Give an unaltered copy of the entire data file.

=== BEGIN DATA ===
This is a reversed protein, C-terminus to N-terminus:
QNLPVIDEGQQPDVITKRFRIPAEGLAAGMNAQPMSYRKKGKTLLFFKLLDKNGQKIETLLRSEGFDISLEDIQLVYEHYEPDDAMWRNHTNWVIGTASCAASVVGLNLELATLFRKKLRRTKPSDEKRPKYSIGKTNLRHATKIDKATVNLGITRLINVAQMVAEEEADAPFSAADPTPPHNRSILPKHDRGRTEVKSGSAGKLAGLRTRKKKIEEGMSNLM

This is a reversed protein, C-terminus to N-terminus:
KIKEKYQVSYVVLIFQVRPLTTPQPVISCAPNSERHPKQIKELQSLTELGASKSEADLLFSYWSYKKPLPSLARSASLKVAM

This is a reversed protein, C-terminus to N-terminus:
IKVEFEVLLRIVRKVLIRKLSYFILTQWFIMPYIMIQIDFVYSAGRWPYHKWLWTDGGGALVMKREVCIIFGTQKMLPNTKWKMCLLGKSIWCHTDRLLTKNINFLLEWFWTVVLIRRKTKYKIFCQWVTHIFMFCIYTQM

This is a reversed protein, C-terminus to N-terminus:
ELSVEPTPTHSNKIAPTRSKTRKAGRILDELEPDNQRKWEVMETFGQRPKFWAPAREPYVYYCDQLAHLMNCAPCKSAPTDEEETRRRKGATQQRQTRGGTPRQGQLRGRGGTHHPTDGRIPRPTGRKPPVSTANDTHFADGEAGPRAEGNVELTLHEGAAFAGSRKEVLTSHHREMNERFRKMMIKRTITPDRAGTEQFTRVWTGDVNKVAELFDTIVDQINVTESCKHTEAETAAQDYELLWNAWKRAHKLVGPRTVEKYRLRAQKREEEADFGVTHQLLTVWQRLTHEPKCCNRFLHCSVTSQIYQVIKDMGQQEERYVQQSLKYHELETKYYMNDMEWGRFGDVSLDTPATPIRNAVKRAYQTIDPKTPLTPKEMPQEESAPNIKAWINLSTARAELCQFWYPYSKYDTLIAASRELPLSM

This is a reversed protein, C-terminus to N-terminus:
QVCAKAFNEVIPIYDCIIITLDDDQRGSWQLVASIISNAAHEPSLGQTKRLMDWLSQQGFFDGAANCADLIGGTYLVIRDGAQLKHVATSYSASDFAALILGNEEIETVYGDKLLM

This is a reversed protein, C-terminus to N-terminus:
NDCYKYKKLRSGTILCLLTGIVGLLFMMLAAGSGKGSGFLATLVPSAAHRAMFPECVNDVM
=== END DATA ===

This is a reversed protein, C-terminus to N-terminus:
QNLPVIDEGQQPDVITKRFRIPAEGLAAGMNAQPMSYRKKGKTLLFFKLLDKNGQKIETLLRSEGFDISLEDIQLVYEHYEPDDAMWRNHTNWVIGTASCAASVVGLNLELATLFRKKLRRTKPSDEKRPKYSIGKTNLRHATKIDKATVNLGITRLINVAQMVAEEEADAPFSAADPTPPHNRSILPKHDRGRTEVKSGSAGKLAGLRTRKKKIEEGMSNLM

This is a reversed protein, C-terminus to N-terminus:
KIKEKYQVSYVVLIFQVRPLTTPQPVISCAPNSERHPKQIKELQSLTELGASKSEADLLFSYWSYKKPLPSLARSASLKVAM

This is a reversed protein, C-terminus to N-terminus:
IKVEFEVLLRIVRKVLIRKLSYFILTQWFIMPYIMIQIDFVYSAGRWPYHKWLWTDGGGALVMKREVCIIFGTQKMLPNTKWKMCLLGKSIWCHTDRLLTKNINFLLEWFWTVVLIRRKTKYKIFCQWVTHIFMFCIYTQM

This is a reversed protein, C-terminus to N-terminus:
ELSVEPTPTHSNKIAPTRSKTRKAGRILDELEPDNQRKWEVMETFGQRPKFWAPAREPYVYYCDQLAHLMNCAPCKSAPTDEEETRRRKGATQQRQTRGGTPRQGQLRGRGGTHHPTDGRIPRPTGRKPPVSTANDTHFADGEAGPRAEGNVELTLHEGAAFAGSRKEVLTSHHREMNERFRKMMIKRTITPDRAGTEQFTRVWTGDVNKVAELFDTIVDQINVTESCKHTEAETAAQDYELLWNAWKRAHKLVGPRTVEKYRLRAQKREEEADFGVTHQLLTVWQRLTHEPKCCNRFLHCSVTSQIYQVIKDMGQQEERYVQQSLKYHELETKYYMNDMEWGRFGDVSLDTPATPIRNAVKRAYQTIDPKTPLTPKEMPQEESAPNIKAWINLSTARAELCQFWYPYSKYDTLIAASRELPLSM

This is a reversed protein, C-terminus to N-terminus:
QVCAKAFNEVIPIYDCIIITLDDDQRGSWQLVASIISNAAHEPSLGQTKRLMDWLSQQGFFDGAANCADLIGGTYLVIRDGAQLKHVATSYSASDFAALILGNEEIETVYGDKLLM

This is a reversed protein, C-terminus to N-terminus:
NDCYKYKKLRSGTILCLLTGIVGLLFMMLAAGSGKGSGFLATLVPSAAHRAMFPECVNDVM